The narratives of Metròpolis take you to the city imagined or experienced by Barcelona writers. While we can’t physically go out for a stroll, we invite you to rediscover corners of the city through their eyes. Perhaps a first taste of their work might make you choose to buy one of their books for yourself or as a gift for Sant Jordi or some other time.
Here at Metròpolis magazine we’ve spent more than a decade inviting writers to tell us about their Barcelona, real or imagined. The task has always been open: to produce an account of the Barcelona they know, which they have experienced, which has surprised them or which they would like to exist. The piece can be fictional and/or autobiographical to any degree they wish.
All manner of literary pieces have resulted: tales, stories, chronicle and reflections that give us a chance to discover corners we didn’t know existed, to stroll around the different neighbourhoods and see parts of the city that everyone knows, but through different eyes.
Various authors have shared some of their youngest childhood memories with us. Lolita Bosch writes about the clinic in Sant Gervasi where she was born and explains how she has been back there on more than one occasion in Barcelona Lolita Casa.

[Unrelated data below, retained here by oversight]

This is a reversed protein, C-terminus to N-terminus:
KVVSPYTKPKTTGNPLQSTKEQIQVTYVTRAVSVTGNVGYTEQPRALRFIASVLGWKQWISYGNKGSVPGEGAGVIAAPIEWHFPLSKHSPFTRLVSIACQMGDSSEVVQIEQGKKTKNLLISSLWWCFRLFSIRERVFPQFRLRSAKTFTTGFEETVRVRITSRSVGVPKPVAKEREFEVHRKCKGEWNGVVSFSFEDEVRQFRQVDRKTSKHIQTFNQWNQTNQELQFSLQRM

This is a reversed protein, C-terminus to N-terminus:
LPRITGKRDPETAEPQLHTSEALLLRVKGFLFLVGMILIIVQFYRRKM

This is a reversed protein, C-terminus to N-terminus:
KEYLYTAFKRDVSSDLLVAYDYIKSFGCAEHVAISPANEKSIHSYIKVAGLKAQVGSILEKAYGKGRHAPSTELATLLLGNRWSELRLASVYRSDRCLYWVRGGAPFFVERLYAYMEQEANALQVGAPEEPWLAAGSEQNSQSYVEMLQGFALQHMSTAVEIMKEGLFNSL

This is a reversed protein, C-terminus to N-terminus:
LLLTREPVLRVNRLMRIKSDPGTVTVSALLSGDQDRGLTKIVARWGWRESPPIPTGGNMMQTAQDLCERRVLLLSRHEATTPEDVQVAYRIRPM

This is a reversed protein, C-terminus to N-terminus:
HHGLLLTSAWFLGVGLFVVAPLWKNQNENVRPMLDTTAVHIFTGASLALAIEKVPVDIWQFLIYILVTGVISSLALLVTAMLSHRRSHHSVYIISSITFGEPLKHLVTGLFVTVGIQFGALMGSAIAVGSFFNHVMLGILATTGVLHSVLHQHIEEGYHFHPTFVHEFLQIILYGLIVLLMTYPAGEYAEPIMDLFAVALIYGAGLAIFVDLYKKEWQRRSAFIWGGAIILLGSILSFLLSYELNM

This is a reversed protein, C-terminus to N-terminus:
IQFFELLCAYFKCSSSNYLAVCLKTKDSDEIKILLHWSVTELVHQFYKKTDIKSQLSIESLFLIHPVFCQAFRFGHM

Màrius Serra talks of school days in “Buga” in Horta, as does Maria Favà in Poblenou, from grey to blue. Their accounts help us discover the past and present of their neighbourhoods through what has been lost and what has been kept, depending on one’s perspective.
Coming from elsewhere to stay
The city hasn’t just been portrayed by lifelong Barcelonians Some came later and stayed. A delightful read is Murmurs, where Marta Orriols confesses that “There was a time when I desired that whole of Barcelona. All of it”.
Cuban writer Avilio Estévez arrived from further afield. The Hospital de la Santa Creu, which now houses the Biblioteca de Catalunya, was a great find for the writer. But if you want to know why, you’ll need to read his piece The old hospital garden.
From personal experience to fiction
Somebody who doesn’t live in the city, but who comes and goes, is the protagonist in the account by Kiko Amat entitled Landings. What we don’t quite know in this story is which part is down to the author’s own experience and which part is simply imagined. Another writer who plays with reality and fiction is Víctor García Tur, whose piece The hundredth monkey effect certainly won’t leave you indifferent.
Besides the facts, we invite you to enjoy two stores with surprising beginnings and even bigger twists at the end which we won’t spoil for you by explaining anything else about them here. One is Diamante, by Anna Pacheco, and the other is Debbie and Humbert by Irene Solà, two young writers with highly personal styles.
Make yourself comfortable and get ready to discover a city from your own home, through the eyes of these writers.